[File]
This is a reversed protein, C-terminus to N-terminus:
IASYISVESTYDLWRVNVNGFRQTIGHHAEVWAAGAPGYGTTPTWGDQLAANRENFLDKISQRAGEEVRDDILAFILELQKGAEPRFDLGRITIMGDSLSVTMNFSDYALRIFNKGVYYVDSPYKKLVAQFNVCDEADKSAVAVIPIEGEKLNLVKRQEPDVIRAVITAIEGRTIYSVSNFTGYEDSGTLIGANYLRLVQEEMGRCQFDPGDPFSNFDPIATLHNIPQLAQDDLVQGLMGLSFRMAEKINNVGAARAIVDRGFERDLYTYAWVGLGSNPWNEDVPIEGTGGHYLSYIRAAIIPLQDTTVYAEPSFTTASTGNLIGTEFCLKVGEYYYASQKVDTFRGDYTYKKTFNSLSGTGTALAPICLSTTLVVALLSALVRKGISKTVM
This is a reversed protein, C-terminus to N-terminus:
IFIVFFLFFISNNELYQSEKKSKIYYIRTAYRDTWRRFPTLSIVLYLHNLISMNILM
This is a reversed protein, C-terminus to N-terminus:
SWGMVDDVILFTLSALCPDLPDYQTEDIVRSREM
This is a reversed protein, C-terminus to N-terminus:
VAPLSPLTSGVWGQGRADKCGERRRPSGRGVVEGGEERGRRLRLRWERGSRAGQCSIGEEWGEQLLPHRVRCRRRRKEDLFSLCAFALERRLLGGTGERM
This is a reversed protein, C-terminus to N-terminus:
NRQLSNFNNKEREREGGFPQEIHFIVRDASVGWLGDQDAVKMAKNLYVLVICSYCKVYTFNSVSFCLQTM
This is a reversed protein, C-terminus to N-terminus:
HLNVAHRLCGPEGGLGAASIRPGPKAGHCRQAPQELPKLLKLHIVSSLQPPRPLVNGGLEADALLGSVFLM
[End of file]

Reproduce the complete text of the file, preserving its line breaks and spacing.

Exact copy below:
This is a reversed protein, C-terminus to N-terminus:
IASYISVESTYDLWRVNVNGFRQTIGHHAEVWAAGAPGYGTTPTWGDQLAANRENFLDKISQRAGEEVRDDILAFILELQKGAEPRFDLGRITIMGDSLSVTMNFSDYALRIFNKGVYYVDSPYKKLVAQFNVCDEADKSAVAVIPIEGEKLNLVKRQEPDVIRAVITAIEGRTIYSVSNFTGYEDSGTLIGANYLRLVQEEMGRCQFDPGDPFSNFDPIATLHNIPQLAQDDLVQGLMGLSFRMAEKINNVGAARAIVDRGFERDLYTYAWVGLGSNPWNEDVPIEGTGGHYLSYIRAAIIPLQDTTVYAEPSFTTASTGNLIGTEFCLKVGEYYYASQKVDTFRGDYTYKKTFNSLSGTGTALAPICLSTTLVVALLSALVRKGISKTVM
This is a reversed protein, C-terminus to N-terminus:
IFIVFFLFFISNNELYQSEKKSKIYYIRTAYRDTWRRFPTLSIVLYLHNLISMNILM
This is a reversed protein, C-terminus to N-terminus:
SWGMVDDVILFTLSALCPDLPDYQTEDIVRSREM
This is a reversed protein, C-terminus to N-terminus:
VAPLSPLTSGVWGQGRADKCGERRRPSGRGVVEGGEERGRRLRLRWERGSRAGQCSIGEEWGEQLLPHRVRCRRRRKEDLFSLCAFALERRLLGGTGERM
This is a reversed protein, C-terminus to N-terminus:
NRQLSNFNNKEREREGGFPQEIHFIVRDASVGWLGDQDAVKMAKNLYVLVICSYCKVYTFNSVSFCLQTM
This is a reversed protein, C-terminus to N-terminus:
HLNVAHRLCGPEGGLGAASIRPGPKAGHCRQAPQELPKLLKLHIVSSLQPPRPLVNGGLEADALLGSVFLM